A: The key word here is “worry.” I was worried about how my family would feel and I was worried about whether I’d be able to be honest and straightforward about all aspects of this history. 

This is because it was such a departure from the culture of our family, which emphasized discretion about the film above all else.

But when I really started working on the book and grappling with the material, I found that I wasn’t blowing the lid off of anything. In the end, this is a human story about people doing the best they could in difficult circumstances and about conflicts that arise from genuine disagreements about all sorts of important things.

As long as I focused on telling that story truthfully and with respect for all parties, I found that the fear faded away and what was left was the truly gratifying work of writing about these ideas.

Q: You note that your family really didn’t talk much about the film as you were growing up. What made you decide to write about it, and do you think writing the book changed any of your beliefs about the film?

A: I decided to write about the film because I realized in the aftermath of my father’s death that our family’s relationship to the film was a very significant one, and that this part of the film’s life had not been told, and that without it, the whole story of the film and its impact on American society and culture was incomplete.

Once I realized that, I felt it was important – and meaningful for me as a writer and a person – to really look at the film’s history in all its dimensions and try to understand its meaning, legacy, and significance not only for us as a family but for American society as a whole.

I’m not sure I could say that writing about the film changed my beliefs, because I really didn’t have many beliefs about it before I started. But I do think it deepened my understanding of all kinds of important questions that the film raised and that continue to reverberate for us today.

Q: What do you see as some of the most common perceptions and misperceptions about the film?

A: One misperception is that the film only matters in the context of the Kennedy assassination. It is, of course, the primary visual evidence of the murder. But the dilemmas that the film posed for our family, the media, the government, the assassination researchers, the courts, and others touch on much bigger questions.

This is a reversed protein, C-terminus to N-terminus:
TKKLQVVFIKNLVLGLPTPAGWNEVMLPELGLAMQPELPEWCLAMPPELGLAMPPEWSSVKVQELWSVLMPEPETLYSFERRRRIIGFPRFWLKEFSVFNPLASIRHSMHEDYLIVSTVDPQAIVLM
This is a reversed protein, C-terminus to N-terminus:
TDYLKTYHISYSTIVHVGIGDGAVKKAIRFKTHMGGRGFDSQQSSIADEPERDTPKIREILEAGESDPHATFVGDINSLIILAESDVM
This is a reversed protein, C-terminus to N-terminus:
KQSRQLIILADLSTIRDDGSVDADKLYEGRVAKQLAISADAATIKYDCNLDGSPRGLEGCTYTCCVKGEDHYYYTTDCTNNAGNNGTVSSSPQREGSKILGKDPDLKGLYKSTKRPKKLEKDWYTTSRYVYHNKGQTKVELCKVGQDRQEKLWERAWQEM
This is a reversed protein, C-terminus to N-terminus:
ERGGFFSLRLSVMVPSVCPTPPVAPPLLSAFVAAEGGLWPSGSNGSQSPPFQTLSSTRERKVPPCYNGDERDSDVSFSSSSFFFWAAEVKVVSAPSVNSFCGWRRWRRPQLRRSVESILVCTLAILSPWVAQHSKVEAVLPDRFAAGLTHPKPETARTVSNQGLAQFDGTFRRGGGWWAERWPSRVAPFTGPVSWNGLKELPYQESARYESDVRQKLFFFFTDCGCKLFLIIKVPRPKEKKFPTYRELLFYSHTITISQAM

These include how to balance public interest and private family values, who decides what the public sees and when and how, who owns the historical record and what it is worth, and cultural questions like whether there is such a thing as visual truth and how we reconcile our differing ways of interpreting the same information.

There are smaller misperceptions – like the idea that the film was the only one taken on Dealey Plaza (it wasn’t: there were 21 other photographers present that day) or that our family sold the film to the Federal government (we didn’t: it was taken by eminent domain and its value was determined by an independent arbitration panel) that I was also able to address in the book. 

Q: What would you say is the film’s legacy, both for your family and for the public?

A: This is a question I took up in the epilogue to the book. I will just say that the film captured a moment that was a turning point in American history and it will always stand for that point in time and all the tumult and chaos that followed.

But I think it also has come to represent other things – like the recognition that even the photographic record doesn’t always capture a universally agreed upon truth or the fact that our faith in technology to answer all our questions may be misplaced.

The film contains within it so many contradictions and it doggedly refuses to give up a clear answer to the question of who murdered the president and how. For me, its meaning and legacy lie in those inherent contradictions.

On a still larger level, its legacy is that of the existential pathos that its narrative reveals. It’s a beautiful sunny day and there is a radiant couple driving down the street in an open car and then suddenly, without warning, it is all shattered.

We know on some intellectual level that this can happen but the film shows it and it reminds us of certain very deep human truths that are painful to tolerate but important to confront.

Q: What are you working on now?

A: I’m not ready to start anything new yet. I’m still recovering from this book – which took a lot out of me – and catching my breath before I decide what’s next.

I hope I’ll find another story that has the richness, complexity and unexpected depth that I found in this book and my first one, Salvaged Pages, but I realize that might be asking a bit much for one lifetime. 

--Interview with Deborah Kalb. For a previous Q&A with Alexandra Zapruder, please click here.